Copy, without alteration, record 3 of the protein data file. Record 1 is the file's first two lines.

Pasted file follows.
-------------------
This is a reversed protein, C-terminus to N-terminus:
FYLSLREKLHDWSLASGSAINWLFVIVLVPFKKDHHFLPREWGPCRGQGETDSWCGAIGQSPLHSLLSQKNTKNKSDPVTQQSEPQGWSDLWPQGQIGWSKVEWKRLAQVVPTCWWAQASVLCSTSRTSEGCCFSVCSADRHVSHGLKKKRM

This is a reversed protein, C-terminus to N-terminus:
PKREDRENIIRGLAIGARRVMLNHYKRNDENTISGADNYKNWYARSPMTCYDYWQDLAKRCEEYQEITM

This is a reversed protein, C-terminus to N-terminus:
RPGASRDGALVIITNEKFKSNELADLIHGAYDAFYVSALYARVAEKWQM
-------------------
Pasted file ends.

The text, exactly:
This is a reversed protein, C-terminus to N-terminus:
RPGASRDGALVIITNEKFKSNELADLIHGAYDAFYVSALYARVAEKWQM